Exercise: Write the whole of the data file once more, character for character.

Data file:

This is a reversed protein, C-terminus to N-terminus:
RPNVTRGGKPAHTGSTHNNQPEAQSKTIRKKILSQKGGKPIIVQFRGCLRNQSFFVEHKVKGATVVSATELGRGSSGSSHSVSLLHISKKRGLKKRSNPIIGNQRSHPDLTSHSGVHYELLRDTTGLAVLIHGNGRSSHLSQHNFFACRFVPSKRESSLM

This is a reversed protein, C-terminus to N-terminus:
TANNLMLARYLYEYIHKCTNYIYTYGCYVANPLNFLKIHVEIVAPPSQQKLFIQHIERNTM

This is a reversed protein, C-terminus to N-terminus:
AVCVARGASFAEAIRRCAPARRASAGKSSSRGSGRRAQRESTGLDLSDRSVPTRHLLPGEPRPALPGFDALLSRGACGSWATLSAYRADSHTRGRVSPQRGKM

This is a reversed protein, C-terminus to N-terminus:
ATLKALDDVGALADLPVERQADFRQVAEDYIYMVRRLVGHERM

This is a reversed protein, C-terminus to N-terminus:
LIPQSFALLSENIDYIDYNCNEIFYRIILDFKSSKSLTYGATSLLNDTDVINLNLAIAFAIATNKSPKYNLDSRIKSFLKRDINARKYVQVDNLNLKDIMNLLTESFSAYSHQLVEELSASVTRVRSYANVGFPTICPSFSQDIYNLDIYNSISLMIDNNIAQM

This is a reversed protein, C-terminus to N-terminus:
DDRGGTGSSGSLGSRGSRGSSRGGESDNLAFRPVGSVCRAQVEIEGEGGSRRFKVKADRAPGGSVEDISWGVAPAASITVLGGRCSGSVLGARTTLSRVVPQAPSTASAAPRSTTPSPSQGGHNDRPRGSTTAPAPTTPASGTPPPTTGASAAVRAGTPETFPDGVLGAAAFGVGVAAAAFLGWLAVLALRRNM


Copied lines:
This is a reversed protein, C-terminus to N-terminus:
RPNVTRGGKPAHTGSTHNNQPEAQSKTIRKKILSQKGGKPIIVQFRGCLRNQSFFVEHKVKGATVVSATELGRGSSGSSHSVSLLHISKKRGLKKRSNPIIGNQRSHPDLTSHSGVHYELLRDTTGLAVLIHGNGRSSHLSQHNFFACRFVPSKRESSLM

This is a reversed protein, C-terminus to N-terminus:
TANNLMLARYLYEYIHKCTNYIYTYGCYVANPLNFLKIHVEIVAPPSQQKLFIQHIERNTM

This is a reversed protein, C-terminus to N-terminus:
AVCVARGASFAEAIRRCAPARRASAGKSSSRGSGRRAQRESTGLDLSDRSVPTRHLLPGEPRPALPGFDALLSRGACGSWATLSAYRADSHTRGRVSPQRGKM

This is a reversed protein, C-terminus to N-terminus:
ATLKALDDVGALADLPVERQADFRQVAEDYIYMVRRLVGHERM

This is a reversed protein, C-terminus to N-terminus:
LIPQSFALLSENIDYIDYNCNEIFYRIILDFKSSKSLTYGATSLLNDTDVINLNLAIAFAIATNKSPKYNLDSRIKSFLKRDINARKYVQVDNLNLKDIMNLLTESFSAYSHQLVEELSASVTRVRSYANVGFPTICPSFSQDIYNLDIYNSISLMIDNNIAQM

This is a reversed protein, C-terminus to N-terminus:
DDRGGTGSSGSLGSRGSRGSSRGGESDNLAFRPVGSVCRAQVEIEGEGGSRRFKVKADRAPGGSVEDISWGVAPAASITVLGGRCSGSVLGARTTLSRVVPQAPSTASAAPRSTTPSPSQGGHNDRPRGSTTAPAPTTPASGTPPPTTGASAAVRAGTPETFPDGVLGAAAFGVGVAAAAFLGWLAVLALRRNM